Nucky, agitated that prison could still be in his future, is galvanized following an impromptu visit from Lucy. Because Van Alden's promise of $3,000 was just a ruse to get her to go through with the pregnancy, Nucky's erstwhile mistress needs a handout. Steve Buscemi's line "You and I haven't seen each other since May 23rd of last year" puts a nice comic touch on his surprise at Lucy with a baby – but Lucy gets the last laugh, right after she tells Nucky who the father is.
While Van Alden is brooding in his office over Randolph usurping his desk, he receives a call from Nucky. Arriving at the Ritz-Carlton suite, Van Alden is enticed by the county treasurer to spy on Randolph – "If she renews her subscription to Vogue magazine, I want to know about it" – in exchange for total financial support for his expanding family. But when Nucky casually mentions that he gave Lucy some money as well, a sinking feeling envelops Van Alden. He returns home to find the baby being looked after by a neighbor – and a soiled diaper revolving on the Victrola's turntable with the first page of A Dangerous Maid's script pinned to it. Guess Lucy wasn't keen on that whole feeding-and-changing-a-baby thing. Good luck on Broadway, toots.
Whether or not Van Alden is going to take Nucky up on his offer remains ambiguous, but the following morning, the Prohibition agent ingratiates himself with Randolph by presenting her with the file he's kept on Nucky over the past 16 months. Given Van Alden's descent into greed and corruption since his arrival in Atlantic City, and that now he needs cash more than ever, his future as a double agent seems to be a foregone conclusion.
Heavy Is the Head that Wears the Crown
Jimmy is easing into his new role of mob boss with aplomb. He has a sensible plan for keeping his bootlegging business going, and he understands how Atlantic City works: "The way this place runs, you have to keep people happy." But when Eli convinces Jimmy to hire a hit man to kill Nucky, Jimmy is faced with a moral dilemma that plagues him the entire episode.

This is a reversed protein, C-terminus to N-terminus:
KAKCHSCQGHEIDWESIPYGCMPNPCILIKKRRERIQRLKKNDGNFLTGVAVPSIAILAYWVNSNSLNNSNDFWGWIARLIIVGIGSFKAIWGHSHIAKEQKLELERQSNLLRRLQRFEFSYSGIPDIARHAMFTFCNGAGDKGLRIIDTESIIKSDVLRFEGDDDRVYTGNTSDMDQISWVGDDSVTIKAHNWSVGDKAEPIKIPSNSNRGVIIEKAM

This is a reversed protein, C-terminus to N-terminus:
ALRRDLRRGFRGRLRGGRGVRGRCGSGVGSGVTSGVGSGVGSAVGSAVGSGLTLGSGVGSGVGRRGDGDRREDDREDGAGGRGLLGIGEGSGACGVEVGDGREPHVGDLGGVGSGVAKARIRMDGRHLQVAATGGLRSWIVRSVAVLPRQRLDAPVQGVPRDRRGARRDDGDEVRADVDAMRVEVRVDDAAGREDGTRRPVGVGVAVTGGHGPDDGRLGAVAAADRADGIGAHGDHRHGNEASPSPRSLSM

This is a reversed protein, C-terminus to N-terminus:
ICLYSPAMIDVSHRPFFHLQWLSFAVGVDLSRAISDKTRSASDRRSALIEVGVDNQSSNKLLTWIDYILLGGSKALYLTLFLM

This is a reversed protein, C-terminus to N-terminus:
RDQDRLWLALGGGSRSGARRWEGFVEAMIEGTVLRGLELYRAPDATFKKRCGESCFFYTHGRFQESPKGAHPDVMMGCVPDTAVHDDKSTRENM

Gillian, furthering her son's Oedipal complex by getting dressed in front of him, does little to assuage Jimmy's crisis of conscience. When he asks his mother what would happen if he called off the hit on Nucky, she advises against it. She's been around gangsters long enough to know that any sign of weakness is a death sentence: "I'd never make the mistake of letting [anyone] see me be indecisive."
The next day, at Babette's, Jack Dempsey is promoting his upcoming fight when Jimmy approaches Nucky. The way he slowly leans in, we're teased into thinking Jimmy's decided to save his former mentor. "It doesn't make a difference if you're right or wrong," Jimmy whispers to Nucky. "You just have to make a decision." As Jimmy walks away, his face crumbling, a man with a gun comes into view and shoots Nucky in the hand. The assassin is then taken down by an undercover federal agent – Randolph's idea of having Nucky trailed ultimately saved his life. And Jimmy's conscience is clear. Sort of.
Wrap-Up: Boardwalk Empire is back on its game after a couple of weeks of disappointing episodes. The Esther Randolph character, as well as the potential Van Alden-as-double-agent angle, are already giving a much-needed jolt to a flagging story line. But the overly dramatic aerial shot of an inert Nucky on the floor of Babette's was a little excessive. Spoiler alert! He survives!
Last Episode: The Student Becomes the Teacher